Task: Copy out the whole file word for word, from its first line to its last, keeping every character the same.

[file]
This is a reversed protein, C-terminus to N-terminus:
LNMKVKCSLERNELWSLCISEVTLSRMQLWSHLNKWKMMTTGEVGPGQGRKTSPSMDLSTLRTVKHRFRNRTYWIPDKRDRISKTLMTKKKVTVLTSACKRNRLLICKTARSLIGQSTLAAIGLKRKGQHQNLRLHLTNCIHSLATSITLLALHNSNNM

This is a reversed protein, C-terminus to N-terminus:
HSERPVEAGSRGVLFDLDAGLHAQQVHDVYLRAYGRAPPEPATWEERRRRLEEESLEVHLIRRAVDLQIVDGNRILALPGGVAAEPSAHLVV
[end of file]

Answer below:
This is a reversed protein, C-terminus to N-terminus:
LNMKVKCSLERNELWSLCISEVTLSRMQLWSHLNKWKMMTTGEVGPGQGRKTSPSMDLSTLRTVKHRFRNRTYWIPDKRDRISKTLMTKKKVTVLTSACKRNRLLICKTARSLIGQSTLAAIGLKRKGQHQNLRLHLTNCIHSLATSITLLALHNSNNM

This is a reversed protein, C-terminus to N-terminus:
HSERPVEAGSRGVLFDLDAGLHAQQVHDVYLRAYGRAPPEPATWEERRRRLEEESLEVHLIRRAVDLQIVDGNRILALPGGVAAEPSAHLVV